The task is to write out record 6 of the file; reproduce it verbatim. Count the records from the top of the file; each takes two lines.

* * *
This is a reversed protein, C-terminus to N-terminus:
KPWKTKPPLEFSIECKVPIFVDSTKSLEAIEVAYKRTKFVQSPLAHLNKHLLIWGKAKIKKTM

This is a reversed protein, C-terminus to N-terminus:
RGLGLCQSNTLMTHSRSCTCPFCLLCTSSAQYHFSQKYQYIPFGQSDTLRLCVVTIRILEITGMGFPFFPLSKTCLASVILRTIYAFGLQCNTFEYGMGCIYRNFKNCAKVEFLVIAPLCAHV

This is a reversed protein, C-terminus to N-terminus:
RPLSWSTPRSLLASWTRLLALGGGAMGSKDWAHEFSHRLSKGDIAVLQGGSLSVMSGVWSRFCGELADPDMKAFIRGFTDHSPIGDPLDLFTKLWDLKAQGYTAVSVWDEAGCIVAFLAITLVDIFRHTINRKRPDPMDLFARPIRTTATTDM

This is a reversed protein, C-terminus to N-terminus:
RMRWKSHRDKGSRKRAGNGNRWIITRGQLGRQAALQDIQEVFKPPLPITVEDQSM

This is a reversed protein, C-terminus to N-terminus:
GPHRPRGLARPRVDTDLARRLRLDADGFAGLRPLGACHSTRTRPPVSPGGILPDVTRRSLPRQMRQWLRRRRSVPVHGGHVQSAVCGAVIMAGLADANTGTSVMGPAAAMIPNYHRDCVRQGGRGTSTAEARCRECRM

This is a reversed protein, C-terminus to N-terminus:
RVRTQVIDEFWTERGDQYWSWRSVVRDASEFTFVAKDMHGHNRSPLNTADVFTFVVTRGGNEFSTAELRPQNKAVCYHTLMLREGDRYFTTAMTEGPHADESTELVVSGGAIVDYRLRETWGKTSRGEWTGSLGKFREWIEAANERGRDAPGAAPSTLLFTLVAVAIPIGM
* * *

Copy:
This is a reversed protein, C-terminus to N-terminus:
RVRTQVIDEFWTERGDQYWSWRSVVRDASEFTFVAKDMHGHNRSPLNTADVFTFVVTRGGNEFSTAELRPQNKAVCYHTLMLREGDRYFTTAMTEGPHADESTELVVSGGAIVDYRLRETWGKTSRGEWTGSLGKFREWIEAANERGRDAPGAAPSTLLFTLVAVAIPIGM